Update on the Health Insurance Merger Trials

By Jill Zorn

wooden judge gavelThe Department of Justice filed law suits in July to stop the Anthem-Cigna and Aetna-Humana mergers and both trials are now underway in Washington, D.C.

Anthem-Cigna

The Anthem-Cigna trial started on November 21.

The first phase of the trial is focused on the “national accounts” market for large employers that have multiple work sites across the country.  The second phase of the trial will focus on 35 specific geographical insurance markets.

During the trial, documents showing tensions between the two merger partners were unsealed.  “At several points Anthem attempted to press on with the merger process unilaterally, without cooperation from Cigna. Adversarial notes were sent between the CEOs.”  As the Hartford Courant reports, “The deal, called ‘a shotgun marriage’ by one business professor, may be remembered more for this soap opera than for how it changed the health insurance industry.”

The presiding judge, Amy Berman Jackson, is expected to rule on the case by early next year.

Aetna-Humana

The Aetna-Humana trial began this week on December 5.

This case is focused on the market for Medicare Advantage, Medicare health plans that are sold by private insurers.  One of the key questions of the case is whether having a choice of “traditional Medicare” will provide enough competition and consumer choice, if there is one less competitor in the Medicare Advantage market.

The case is being heard by Judge John Bates.

Impact on Connecticut

Connecticut, along with nine other states and the District of Columbia, joined the Department of Justice suit against the Anthem-Cigna merger because the merger would “have a negative impact on both the availability of competitively priced healthcare and the quality of care in the state of Connecticut.”  According to Attorney General Jepsen’s statement, “this merger would eliminate significant competition, leaving employers and individual consumers vulnerable to increased costs and providers subject to decreased rates, with few, if any, options to find better alternatives.”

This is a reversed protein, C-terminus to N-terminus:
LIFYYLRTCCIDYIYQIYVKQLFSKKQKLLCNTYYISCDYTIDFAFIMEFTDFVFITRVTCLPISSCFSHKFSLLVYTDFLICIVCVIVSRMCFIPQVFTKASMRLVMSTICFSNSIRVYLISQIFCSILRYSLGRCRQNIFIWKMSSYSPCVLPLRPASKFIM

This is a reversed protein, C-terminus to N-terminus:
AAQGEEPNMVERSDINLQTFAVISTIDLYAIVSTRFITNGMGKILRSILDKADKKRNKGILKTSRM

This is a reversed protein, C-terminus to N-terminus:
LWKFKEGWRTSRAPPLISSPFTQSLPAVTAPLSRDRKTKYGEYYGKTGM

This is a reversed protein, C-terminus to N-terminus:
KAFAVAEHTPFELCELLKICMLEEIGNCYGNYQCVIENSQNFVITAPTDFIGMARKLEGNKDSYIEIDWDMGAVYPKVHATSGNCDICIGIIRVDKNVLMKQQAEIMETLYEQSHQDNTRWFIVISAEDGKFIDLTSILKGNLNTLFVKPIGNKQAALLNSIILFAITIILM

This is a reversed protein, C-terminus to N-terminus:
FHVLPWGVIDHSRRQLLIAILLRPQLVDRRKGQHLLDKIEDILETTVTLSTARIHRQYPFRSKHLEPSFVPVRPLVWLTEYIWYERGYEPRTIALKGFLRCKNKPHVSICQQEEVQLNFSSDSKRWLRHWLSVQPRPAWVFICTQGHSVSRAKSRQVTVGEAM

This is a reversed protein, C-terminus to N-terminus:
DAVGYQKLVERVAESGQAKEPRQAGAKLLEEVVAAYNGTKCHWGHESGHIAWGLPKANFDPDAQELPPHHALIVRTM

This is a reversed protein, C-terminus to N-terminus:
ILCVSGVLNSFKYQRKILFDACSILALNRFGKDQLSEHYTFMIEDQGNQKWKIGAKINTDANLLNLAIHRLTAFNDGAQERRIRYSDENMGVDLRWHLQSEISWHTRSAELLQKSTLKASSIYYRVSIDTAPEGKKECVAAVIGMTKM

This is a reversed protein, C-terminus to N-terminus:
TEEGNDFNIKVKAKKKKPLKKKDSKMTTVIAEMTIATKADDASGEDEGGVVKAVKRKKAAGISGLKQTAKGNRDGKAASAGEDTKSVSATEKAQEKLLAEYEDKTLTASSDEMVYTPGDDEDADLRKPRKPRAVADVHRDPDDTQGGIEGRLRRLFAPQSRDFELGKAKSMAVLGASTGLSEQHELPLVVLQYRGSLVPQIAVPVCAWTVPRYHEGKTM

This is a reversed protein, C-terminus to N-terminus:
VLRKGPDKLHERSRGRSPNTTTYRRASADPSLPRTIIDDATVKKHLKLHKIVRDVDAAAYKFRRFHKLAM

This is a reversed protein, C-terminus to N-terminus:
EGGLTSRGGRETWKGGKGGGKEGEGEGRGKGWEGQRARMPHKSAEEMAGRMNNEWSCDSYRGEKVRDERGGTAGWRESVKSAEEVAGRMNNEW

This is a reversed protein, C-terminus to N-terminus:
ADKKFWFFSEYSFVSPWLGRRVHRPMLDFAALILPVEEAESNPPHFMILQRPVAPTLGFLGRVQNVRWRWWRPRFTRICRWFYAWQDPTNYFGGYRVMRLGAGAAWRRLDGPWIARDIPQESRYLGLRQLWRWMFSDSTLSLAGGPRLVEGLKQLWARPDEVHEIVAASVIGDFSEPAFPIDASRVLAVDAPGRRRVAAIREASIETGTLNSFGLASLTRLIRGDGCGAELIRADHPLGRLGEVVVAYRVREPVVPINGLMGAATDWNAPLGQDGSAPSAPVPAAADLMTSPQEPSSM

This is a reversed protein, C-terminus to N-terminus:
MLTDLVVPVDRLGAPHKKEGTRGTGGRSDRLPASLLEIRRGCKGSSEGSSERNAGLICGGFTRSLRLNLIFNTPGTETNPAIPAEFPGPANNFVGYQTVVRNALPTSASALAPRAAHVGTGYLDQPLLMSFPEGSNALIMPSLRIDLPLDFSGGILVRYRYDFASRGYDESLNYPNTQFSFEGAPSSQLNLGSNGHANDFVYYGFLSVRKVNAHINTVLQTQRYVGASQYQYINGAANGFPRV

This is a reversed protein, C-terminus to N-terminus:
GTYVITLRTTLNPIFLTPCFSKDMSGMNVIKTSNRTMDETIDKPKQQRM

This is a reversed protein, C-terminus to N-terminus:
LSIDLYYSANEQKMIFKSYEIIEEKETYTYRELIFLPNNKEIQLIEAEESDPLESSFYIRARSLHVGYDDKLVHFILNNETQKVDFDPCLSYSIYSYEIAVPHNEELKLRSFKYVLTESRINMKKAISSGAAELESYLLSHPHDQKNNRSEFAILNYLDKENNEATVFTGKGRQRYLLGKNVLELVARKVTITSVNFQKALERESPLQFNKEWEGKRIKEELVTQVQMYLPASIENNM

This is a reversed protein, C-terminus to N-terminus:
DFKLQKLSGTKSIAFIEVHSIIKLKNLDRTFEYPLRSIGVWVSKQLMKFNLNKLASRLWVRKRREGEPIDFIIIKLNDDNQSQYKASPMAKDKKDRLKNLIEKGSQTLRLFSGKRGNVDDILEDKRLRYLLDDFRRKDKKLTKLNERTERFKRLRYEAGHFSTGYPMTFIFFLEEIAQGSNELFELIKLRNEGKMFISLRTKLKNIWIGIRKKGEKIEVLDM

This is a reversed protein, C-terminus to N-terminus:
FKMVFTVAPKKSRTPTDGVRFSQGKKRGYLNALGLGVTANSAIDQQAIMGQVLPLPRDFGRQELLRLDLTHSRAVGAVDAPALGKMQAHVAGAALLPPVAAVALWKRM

In addition, as we wrote in a previous blog, hundreds if not thousands of Connecticut jobs are threatened by both mergers.  With Anthem, headquartered in Indianapolis, being the acquiring company, Cigna jobs in Connecticut are certainly vulnerable. As this recent Hartford Courant article points out, “When it comes to which jobs are eliminated after mergers, buyers tend to keep more of their own workers.”

Ironically, this may not hold true for the Aetna-Humana merger.  Even though Aetna is acquiring Humana, they have already promised to not cut jobs in Kentucky, where Humana is based.  Meanwhile, as this CT Mirror article points out, no commitment has been made to keeping Aetna’s headquarters in Connecticut if the merger goes through.

What’s Next

Universal Health Care Foundation opposed both mergers, working in coalition with several other organizations in Connecticut and across the country.  We anxiously await the results of these two trials, and hope the verdict in each case will be a resounding “NO.”

If you want to dig in deeper on the merger trials, you may want to check out the blog of the Coalition to Protect Patient Choice.  The Hartford Courant and CT Mirror are also writing periodically about the trials.

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